Environmental Issues

Our planet has a natural environment, known as ‘ecosystem’, which includes all humans, animals, plants, land and water. Human activities have caused much depletion and destruction of this ecosystem.

Environmentalism advocates the preservation, restoration and/or improvement of this natural environment by controlling pollution and protecting plant and animal diversity. Environmentalists attempt to balance relations between humans and the various natural systems on which they depend to achieve sustainability.

Earth advocates work to protect natural resources and ecosystems through education, activism and the political process. They seek to give the natural world a stronger voice in human affairs.

The environmental issues of today know no borders. We can't just put up fences around natural places to keep humans out. We must protect the entire planet for the survival of all species — plants, animals and people. Governments, businesses, communities and individuals must make better decisions to live in balance with nature. Through science, responsible planning, legislation and daily choices, we can ensure the survival of the ecosystem.

There are many ways you can help to save wild places and wild animals. Volunteer. Recycle. Install solar panels on your roof. Organize an event where you live. Change a habit. Help launch a community garden. Communicate your priorities to your elected representatives. The possibilities are endless! Do something nice for the earth, have fun, meet new people, and make a difference.



The world population is expected to reach 9 billion by 2050. As our population increases, there is even more pressure on forests, grasslands, deserts and other natural areas to provide food, housing and energy for humans. These demands increase the stress of already fragmented natural areas suffering from pollution, deforestation, disrupted migratory routes and changing environmental conditions.

Already, large numbers of people have been declared food-insecure; resulting in a land rush with nations hurrying to secure properties for agriculture and fuel crops. Forests are being cleared at alarming rates, an estimated 18 million acres each year. At the same time, poor agriculture practices lead to millions of acres of land lost annually through soil erosion and land degradation.

Trillions of tons of garbage is produced every year, while more and more goods are produced...resulting in the creation of more waste. Most garbage is buried underground in landfill sites, causing environmental and health concerns.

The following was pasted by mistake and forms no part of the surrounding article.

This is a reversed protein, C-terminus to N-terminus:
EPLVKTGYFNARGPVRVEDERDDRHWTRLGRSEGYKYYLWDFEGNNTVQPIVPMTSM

If we don’t make changes now, future generations will not experience the same plentiful, diverse planet that we know today.


Air pollution is a mixture of solid particles and gases in the air. Car emissions, chemicals from factories, dust, pollen and mold spores may be suspended as particles. Ozone, a gas, is a major part of air pollution in cities. When ozone forms air pollution, it's also called smog.

Air pollution is caused by polluters who refuse to clean up toxic air emissions, despite proven pollution control technologies. Most air toxics originate from human-made sources, including automobiles, factories, refineries and power plants. Indoor sources include building materials and cleaning solvents.

As the environment suffers, humans suffer from asthma, lung disease, heart ailments, cancer and shortened lives. Acid rain, often caused by pollutants in the atmosphere from automobile or industrial processes, falls from the sky in the form of rain, snow, fog or dry material. Devastating effects to forests, aquatic systems, buildings and human health can result. Air toxics then contaminate our food products, drinking water and soil.


Pollution, habitat fragmentation and destruction, and overfishing are having devastating effects on our oceans, rivers and lakes. Acidification, caused by increased carbon emissions, degrade coral reefs and corrode the shells of sea creatures. Freshwater ecosystems provide us with drinking water, food, energy and recreation. These ecosystems are also critical to plants and animals. Increased demands for food, energy and material goods have placed unprecedented pressure on these fragile environments. Within the next 20 years, half of the world’s population may face water shortages.

Oceans are a critical part of the earths support system. Acid rain pollutes our seas. Oceans are degraded by spills and chemical runoffs. The largest living structures on earth, coral reefs, are among the greatest storehouses of biodiversity on the planet. Up to 70 percent of coral reefs are expected to be lost by 2050 due to human activities.

Water is under threat from fertilizers and chemical runoff, dumped chemical and industrial wastes, untreated sewage and medicinal residues.


Genetic modification of plants and animals is a controversial subject, with many experts believing the ill impacts far outweigh the benefits to mankind. Manipulating plant DNA to produce super crops is a dangerous global experiment. When released into the environment, they cannot be recalled.

Genetically modified organisms (GMOs) can spread through nature and interbreed with natural organisms. They can contaminate natural environments in an unforeseeable and uncontrollable way. This is referred to as 'genetic pollution', a major threat to the environment.

Due to commercial interests, the public has been denied the facts about GMO ingredients in the food chain. The absence of labeling laws in many countries denies individuals the power to avoid them.

Biological diversity must be protected and respected. It is fundamental to our planet's survival.